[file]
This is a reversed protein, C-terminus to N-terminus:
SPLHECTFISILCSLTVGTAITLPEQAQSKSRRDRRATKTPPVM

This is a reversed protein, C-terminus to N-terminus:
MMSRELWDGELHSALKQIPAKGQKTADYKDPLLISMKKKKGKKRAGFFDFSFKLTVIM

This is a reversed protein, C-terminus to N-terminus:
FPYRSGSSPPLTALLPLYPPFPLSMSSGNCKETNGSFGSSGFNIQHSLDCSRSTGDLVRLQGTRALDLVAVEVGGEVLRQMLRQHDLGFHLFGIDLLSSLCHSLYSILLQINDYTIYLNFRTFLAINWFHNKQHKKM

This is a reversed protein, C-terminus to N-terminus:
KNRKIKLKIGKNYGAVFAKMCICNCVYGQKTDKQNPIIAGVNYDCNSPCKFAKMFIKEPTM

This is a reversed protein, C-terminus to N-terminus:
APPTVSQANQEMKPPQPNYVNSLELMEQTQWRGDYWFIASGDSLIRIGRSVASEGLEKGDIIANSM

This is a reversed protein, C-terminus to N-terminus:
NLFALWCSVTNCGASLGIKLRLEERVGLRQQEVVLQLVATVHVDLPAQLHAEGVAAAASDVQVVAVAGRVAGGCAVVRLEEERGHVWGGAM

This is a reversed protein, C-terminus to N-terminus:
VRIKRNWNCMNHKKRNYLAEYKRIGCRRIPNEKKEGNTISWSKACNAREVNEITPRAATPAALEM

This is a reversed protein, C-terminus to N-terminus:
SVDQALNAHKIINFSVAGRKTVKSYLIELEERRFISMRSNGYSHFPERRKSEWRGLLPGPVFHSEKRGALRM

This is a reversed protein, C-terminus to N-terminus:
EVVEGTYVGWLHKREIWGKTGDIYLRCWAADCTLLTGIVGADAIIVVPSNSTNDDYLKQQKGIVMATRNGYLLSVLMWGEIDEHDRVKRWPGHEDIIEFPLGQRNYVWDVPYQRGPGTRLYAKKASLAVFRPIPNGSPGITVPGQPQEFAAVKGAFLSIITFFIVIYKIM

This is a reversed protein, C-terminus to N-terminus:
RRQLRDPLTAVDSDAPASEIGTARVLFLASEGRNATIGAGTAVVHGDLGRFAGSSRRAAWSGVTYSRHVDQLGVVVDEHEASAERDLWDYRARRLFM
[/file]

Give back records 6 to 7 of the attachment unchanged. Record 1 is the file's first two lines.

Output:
This is a reversed protein, C-terminus to N-terminus:
NLFALWCSVTNCGASLGIKLRLEERVGLRQQEVVLQLVATVHVDLPAQLHAEGVAAAASDVQVVAVAGRVAGGCAVVRLEEERGHVWGGAM

This is a reversed protein, C-terminus to N-terminus:
VRIKRNWNCMNHKKRNYLAEYKRIGCRRIPNEKKEGNTISWSKACNAREVNEITPRAATPAALEM